Betsy Pickle may be reached at 865-342-6442.

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Multi-platinum Recording Artist Clay Aiken Slated for Celebrity Edition of Are You Smarter Than A 5th Grader?

LOS ANGELES, Aug. 15 /PRNewswire/ -- Multi-platinum recording artist

Clay Aiken will be testing his mental mettle against a group of brainy

fifth graders. Mr. Aiken, co-founder of The Bubel/Aiken Foundation (TBAF),

is slated to appear on the upcoming celebrity version of Fox's hit game

show, Are You Smarter Than A 5th Grader?

Aiken will be playing to raise money for TBAF which will receive a

minimum $25,000 for Clay's appearance. But Aiken plans on earning much more

for his foundation. The Foundation earns money for each question Clay

answers correctly. Should he correctly answer all 11 questions, the

Foundation will earn one million dollars.

"We're excited about Clay's appearance on the show to fundraise for the

Foundation. Fox has given us a great opportunity to move closer to our goal

of 100 Let's ALL Play camps in 2008. Clay's appearance will also gain

exposure for our goals of full inclusion. Of course we're hoping to win the

million, but Clay's being part of their hit show will be great for the

Foundation either way," said Jerry Aiken, executive director, TBAF.

The Bubel/Aiken Foundation's Let's ALL Play initiative brings an

inclusive recreational and learning experience to all children by giving

children with developmental disabilities the same summer camp experience.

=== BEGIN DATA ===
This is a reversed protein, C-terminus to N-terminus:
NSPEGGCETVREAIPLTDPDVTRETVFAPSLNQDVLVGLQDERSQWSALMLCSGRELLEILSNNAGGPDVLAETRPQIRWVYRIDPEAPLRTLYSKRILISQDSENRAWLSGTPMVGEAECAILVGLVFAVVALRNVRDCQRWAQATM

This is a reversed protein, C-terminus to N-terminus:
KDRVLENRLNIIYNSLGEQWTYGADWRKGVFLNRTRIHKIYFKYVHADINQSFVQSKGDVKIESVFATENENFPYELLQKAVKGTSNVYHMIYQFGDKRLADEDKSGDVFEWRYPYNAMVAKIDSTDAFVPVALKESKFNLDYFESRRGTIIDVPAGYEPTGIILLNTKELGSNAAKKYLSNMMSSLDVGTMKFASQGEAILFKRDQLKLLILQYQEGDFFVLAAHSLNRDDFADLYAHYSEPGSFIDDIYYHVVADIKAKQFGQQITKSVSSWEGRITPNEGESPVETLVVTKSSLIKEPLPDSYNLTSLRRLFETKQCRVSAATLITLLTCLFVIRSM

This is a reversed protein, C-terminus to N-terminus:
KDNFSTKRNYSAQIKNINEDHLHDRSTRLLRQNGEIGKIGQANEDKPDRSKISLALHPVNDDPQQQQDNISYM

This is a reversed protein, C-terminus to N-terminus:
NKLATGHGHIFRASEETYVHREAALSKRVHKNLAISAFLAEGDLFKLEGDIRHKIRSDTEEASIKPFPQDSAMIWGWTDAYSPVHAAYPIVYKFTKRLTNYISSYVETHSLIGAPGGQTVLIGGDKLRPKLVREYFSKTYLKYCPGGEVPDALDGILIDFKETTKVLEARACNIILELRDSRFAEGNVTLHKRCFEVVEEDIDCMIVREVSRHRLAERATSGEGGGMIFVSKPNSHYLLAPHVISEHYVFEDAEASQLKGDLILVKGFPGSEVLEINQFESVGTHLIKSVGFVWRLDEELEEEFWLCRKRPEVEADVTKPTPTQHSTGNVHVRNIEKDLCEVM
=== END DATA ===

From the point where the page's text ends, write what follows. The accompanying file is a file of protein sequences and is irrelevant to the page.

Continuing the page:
Children of all abilities come together to participate in recreational

activities including swimming, baseball, archery, arts and crafts, physical

fitness, and community service. Let's ALL Play encourages children's

organizations nationwide to move toward full inclusion by offering as a

resource a tested, successful, comprehensive model supported through

specialized training.

Let's ALL Play has become a viable option for YMCAs and other

children's organizations nationwide which seek the ideal of becoming fully

inclusive. The goal is to implement inclusive recreational programs

nationwide to reach thousands of children with 100 camps by 2008.

Hosted by comedian Jeff Foxworthy, Are You Smarter Than A 5th Grader?

airs on Fox's Thursday night lineup. Aiken will be taping his appearance

August 28th with the Celebrity Edition airing to be announced later. The

season's premiere is slated for September 6, 8pm Eastern and 9pm Central.